Referendum? On a human rights issue?

At least one of the front pages of the Scottish newspapers is going to be full of Cardinal Keith O’Brien’s call for a referendum to be held on Equal Marriage – that being the issue that the Scottish Cabinet is due to talk about and hopefully make its mind up about on Tuesday. I think that there are a lot of people who would feel rather queasy at the idea of having a referendum on the human rights of others in society.

Here’s what I say:

The voice of Scotland’s Roman Catholic Cardinal is sounding ever more shrill as he appears to be losing the argument. These days, many view Equal Marriage as a human rights issue rather than something that one church should be able to rule out simply because of its own moral code. The time has come for the Scottish Government to legislate for Equal Marriage. If religious people do not want to conduct such marriages then that should be up to them – after all, no religious celebrant is ever forced to conduct any marriage currently and no religious celebrant will be forced to conduct a same-sex marriage if the law changes. The Roman Catholic Cardinal is not the moral arbiter of Scottish society. The decision about Equal Marriage should properly be taken by those elected to take it. The sooner that the Scottish Parliament gets a chance to vote for Equal Marriage the better. Marriage as an institution will be strengthened and reinforced as the gold-standard for human relationships when it is open to same-sex couples in the same way that it is currently open to couples of the opposite sex.

The use of the word Catholic

A couple of weeks ago, I asked for suggestions as to what I might blog about. One of the suggestions was this:

the use of the word “catholic” as opposed to what people think, which is “Catholic”, as is the Church of Rome.

Well, OK. Why not?

The word Catholic is one of the things that we ended up talking about quite a lot in a recent confirmation/baptism class that I was involved in, so I know that it is something that does bother people. Why do we proclaim that we are “One, Holy, Catholic and Apostolic Church?” I was asked. I suspect that simply pointing out that I once was in an hour long seminar on how that phrase should be punctuated will not really help matters.

Last night as I was getting read to close up the church someone came in and declared that he was glad that he had found what he was looking for, told me that he had been looking for a Catholic church and asked whether I could provide him with a rosary.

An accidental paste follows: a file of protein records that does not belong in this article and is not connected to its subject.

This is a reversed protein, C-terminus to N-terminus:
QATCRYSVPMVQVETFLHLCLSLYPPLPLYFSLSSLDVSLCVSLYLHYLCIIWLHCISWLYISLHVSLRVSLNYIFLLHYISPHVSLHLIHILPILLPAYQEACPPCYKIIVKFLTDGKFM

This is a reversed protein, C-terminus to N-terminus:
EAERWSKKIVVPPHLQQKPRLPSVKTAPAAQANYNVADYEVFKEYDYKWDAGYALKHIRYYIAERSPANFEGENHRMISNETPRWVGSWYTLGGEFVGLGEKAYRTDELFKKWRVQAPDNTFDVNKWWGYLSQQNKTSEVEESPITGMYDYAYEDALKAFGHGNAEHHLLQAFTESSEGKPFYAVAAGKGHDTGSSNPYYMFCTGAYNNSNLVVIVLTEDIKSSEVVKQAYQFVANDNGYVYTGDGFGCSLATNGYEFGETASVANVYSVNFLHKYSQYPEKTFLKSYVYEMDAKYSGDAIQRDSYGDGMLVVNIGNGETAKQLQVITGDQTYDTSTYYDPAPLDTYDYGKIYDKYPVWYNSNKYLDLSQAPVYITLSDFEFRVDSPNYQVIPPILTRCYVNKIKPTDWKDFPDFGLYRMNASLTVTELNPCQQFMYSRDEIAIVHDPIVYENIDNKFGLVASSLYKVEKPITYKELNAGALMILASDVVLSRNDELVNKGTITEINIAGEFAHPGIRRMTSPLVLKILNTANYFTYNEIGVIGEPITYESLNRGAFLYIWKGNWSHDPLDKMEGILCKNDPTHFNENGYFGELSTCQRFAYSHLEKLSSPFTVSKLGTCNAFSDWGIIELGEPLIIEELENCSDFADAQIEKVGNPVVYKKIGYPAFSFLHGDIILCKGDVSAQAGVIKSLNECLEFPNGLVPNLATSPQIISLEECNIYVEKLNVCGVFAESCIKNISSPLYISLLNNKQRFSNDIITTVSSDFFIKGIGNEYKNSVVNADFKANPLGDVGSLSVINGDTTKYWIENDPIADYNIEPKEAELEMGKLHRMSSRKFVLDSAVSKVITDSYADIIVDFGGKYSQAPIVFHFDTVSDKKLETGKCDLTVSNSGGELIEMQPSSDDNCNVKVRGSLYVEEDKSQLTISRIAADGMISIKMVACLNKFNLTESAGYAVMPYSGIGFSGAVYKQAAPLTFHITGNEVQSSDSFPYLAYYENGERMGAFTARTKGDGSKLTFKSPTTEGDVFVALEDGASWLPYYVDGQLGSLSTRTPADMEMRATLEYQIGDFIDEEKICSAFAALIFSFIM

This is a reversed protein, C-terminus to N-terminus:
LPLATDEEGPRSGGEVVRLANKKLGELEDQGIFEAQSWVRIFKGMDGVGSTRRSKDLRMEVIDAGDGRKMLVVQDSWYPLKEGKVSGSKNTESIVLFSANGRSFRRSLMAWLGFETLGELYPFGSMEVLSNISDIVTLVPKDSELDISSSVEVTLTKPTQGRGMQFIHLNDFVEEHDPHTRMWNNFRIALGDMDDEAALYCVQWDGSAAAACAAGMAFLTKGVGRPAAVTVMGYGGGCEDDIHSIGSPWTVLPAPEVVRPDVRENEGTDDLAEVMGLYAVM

Where to begin?

Well, we use the word Catholic to imply that we are part of the universal church. So do Roman Catholics, so far as I can see, though I’m aware that more of those I’ve met who are Roman Catholics might think that their denomination actually is the universal church rather than simply being a part of the universal church than Anglicans tend to do.

People of a more High Church persuasion (and I think given the laldy which we gave to the Regina Coeli on Easter Day, that must include some of those present at St Mary’s) tend to emphasis the word Catholic and be quite assertive that they are Catholics, and ones who just happen to be Episcopalian or Anglican.

The word “Catholic” is rather like “Anglican” in that it has both positive and negative connotations in the society in which St Mary’s is placed. Catholic implies universality to me but to the person on the Auchenshuggle omnibus, it will speak also of the sectarian division in the city. That might well mean a sense of injustice as to the way Roman Catholics have been treated in Scottish society. (Remember, the Church of Scotland was advocating repatriating Catholics to Ireland at one point in the last century). On the other hand, it might mean a sense of frustration over perceived injustice over the education system – Roman Catholics having the right to a particular form of education paid for by the state. Similarly, to someone in the know, Anglican might imply connections with a world-wide commonwealth of churches who share a particular heritage or alternatively it might imply a church famous world-wide for being nasty to gay people.

I’m interested to note in passing the protest of St Andrews students against Cardinal Keith Patrick O’Brien when he went there to preach in the University Chapel at the weekend. It doesn’t seem to have been reported in many places. Such a protest is a significant one. I’ve observed before that the kind of attitudes to homosexuality that the Cardinal has been promoting are becoming less and less acceptable in decent society, something for which we should thank God daily.

There are not that many weeks during the summer when St Mary’s Cathedral does not have visitors who think they are in a Roman Catholic Church who make it to the end of the service entirely oblivious to the fact that they are not. We don’t pass ourselves off as anything other than we are and the stewards are always happy to direct people who need to know, to our friends in St Columba’s up the road. I’ve been intrigued at the number of people from Spain, France and Italy who have got to the end of one of our services believing themselves to be in a Catholic church even when one of my female colleagues has been celebrating.

But that’s the nature of the word Catholic I guess. Different things to different people at different times.

One. Holy. Catholic. Apostolic. Church.
One, holy-catholic, and apostolic church.
…one, holy catholic and Apostolic church.
One holy, catholic and apostolic church.
one, holy, catholic and apostolic Church.

See what I mean about punctuation?